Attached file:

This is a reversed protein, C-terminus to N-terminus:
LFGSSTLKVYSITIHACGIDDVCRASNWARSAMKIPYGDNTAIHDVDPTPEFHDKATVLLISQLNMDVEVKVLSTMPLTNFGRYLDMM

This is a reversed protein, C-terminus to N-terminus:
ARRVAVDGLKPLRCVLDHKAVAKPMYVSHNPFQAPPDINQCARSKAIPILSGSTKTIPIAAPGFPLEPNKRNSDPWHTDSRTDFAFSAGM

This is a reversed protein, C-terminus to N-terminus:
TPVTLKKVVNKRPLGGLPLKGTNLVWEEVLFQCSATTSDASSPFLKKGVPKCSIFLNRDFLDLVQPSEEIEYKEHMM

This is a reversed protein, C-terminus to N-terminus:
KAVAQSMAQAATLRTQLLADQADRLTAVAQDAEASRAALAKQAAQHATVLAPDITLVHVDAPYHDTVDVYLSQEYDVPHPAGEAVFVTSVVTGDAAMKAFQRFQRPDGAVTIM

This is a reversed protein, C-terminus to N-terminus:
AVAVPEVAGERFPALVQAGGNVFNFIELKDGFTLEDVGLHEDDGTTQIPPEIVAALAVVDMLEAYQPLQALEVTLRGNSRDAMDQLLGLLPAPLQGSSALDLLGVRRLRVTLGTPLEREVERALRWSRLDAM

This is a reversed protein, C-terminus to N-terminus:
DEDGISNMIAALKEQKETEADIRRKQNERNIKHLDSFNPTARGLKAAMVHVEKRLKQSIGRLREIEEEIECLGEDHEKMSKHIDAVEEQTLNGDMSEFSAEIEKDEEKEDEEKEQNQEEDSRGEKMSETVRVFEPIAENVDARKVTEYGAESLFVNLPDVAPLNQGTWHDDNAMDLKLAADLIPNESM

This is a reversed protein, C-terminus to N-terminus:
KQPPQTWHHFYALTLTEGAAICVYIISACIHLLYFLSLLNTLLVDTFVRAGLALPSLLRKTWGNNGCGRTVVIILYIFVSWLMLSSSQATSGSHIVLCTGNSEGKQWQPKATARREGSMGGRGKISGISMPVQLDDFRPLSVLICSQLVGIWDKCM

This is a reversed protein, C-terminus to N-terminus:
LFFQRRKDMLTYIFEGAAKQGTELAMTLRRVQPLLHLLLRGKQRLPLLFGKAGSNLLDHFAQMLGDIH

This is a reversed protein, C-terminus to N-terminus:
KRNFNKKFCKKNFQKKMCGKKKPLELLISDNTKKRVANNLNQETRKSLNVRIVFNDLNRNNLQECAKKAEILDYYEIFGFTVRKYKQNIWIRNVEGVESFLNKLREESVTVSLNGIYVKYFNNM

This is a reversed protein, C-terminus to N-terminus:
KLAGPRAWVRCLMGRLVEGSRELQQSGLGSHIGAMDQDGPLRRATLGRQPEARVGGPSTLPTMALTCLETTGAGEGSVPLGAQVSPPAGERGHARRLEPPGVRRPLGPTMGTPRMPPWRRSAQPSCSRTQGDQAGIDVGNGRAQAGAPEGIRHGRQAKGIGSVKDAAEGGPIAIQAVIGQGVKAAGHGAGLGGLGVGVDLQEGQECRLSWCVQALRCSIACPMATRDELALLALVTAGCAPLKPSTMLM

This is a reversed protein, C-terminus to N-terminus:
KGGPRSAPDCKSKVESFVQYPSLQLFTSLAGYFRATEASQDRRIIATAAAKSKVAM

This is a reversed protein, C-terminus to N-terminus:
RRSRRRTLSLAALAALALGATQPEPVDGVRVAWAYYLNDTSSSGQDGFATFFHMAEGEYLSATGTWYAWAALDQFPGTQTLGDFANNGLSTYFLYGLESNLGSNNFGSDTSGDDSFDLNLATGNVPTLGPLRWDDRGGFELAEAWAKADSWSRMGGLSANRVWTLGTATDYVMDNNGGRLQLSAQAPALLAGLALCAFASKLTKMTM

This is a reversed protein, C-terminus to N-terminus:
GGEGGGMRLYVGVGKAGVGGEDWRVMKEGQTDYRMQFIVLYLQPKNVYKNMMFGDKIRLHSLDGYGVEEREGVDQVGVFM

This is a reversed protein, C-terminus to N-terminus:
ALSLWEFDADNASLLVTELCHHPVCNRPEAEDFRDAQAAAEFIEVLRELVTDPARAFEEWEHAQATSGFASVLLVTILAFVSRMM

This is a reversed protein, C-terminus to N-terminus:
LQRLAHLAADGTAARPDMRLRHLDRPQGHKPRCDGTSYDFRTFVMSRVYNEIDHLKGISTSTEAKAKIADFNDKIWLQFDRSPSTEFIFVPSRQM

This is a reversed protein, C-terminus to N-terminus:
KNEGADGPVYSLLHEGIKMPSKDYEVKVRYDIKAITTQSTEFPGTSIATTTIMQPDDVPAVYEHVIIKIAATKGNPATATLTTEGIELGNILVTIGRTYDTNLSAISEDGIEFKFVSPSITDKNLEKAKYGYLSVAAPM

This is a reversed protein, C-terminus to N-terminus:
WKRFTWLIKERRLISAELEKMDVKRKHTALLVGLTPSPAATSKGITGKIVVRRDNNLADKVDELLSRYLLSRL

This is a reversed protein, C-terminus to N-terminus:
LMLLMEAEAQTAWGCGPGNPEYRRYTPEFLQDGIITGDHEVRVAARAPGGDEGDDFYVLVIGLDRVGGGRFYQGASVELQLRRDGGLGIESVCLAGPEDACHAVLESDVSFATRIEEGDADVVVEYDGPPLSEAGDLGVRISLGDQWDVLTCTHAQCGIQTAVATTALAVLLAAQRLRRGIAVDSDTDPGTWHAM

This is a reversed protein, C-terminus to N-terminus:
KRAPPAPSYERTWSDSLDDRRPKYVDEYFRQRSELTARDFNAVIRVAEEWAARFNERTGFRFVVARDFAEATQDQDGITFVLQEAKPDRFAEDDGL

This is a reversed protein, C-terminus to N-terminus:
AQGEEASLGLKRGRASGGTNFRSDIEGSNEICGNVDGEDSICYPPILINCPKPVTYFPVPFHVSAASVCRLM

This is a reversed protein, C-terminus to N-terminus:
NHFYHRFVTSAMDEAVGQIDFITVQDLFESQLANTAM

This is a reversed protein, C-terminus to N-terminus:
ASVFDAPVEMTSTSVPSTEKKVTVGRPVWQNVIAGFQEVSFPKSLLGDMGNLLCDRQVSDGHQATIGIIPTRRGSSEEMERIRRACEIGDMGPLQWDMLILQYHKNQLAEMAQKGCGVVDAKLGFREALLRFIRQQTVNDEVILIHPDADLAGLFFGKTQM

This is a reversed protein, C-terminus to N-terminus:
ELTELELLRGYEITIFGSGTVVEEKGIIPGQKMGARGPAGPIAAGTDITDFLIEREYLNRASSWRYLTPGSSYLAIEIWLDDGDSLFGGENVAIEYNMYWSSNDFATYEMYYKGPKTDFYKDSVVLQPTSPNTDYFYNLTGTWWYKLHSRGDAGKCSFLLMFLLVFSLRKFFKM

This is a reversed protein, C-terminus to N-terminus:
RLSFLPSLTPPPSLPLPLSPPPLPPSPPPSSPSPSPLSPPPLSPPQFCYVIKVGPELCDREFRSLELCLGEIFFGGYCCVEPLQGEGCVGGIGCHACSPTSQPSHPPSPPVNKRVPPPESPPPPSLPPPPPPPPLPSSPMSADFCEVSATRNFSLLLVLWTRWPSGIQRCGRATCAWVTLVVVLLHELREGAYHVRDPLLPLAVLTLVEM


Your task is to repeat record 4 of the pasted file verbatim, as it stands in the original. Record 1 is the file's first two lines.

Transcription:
This is a reversed protein, C-terminus to N-terminus:
KAVAQSMAQAATLRTQLLADQADRLTAVAQDAEASRAALAKQAAQHATVLAPDITLVHVDAPYHDTVDVYLSQEYDVPHPAGEAVFVTSVVTGDAAMKAFQRFQRPDGAVTIM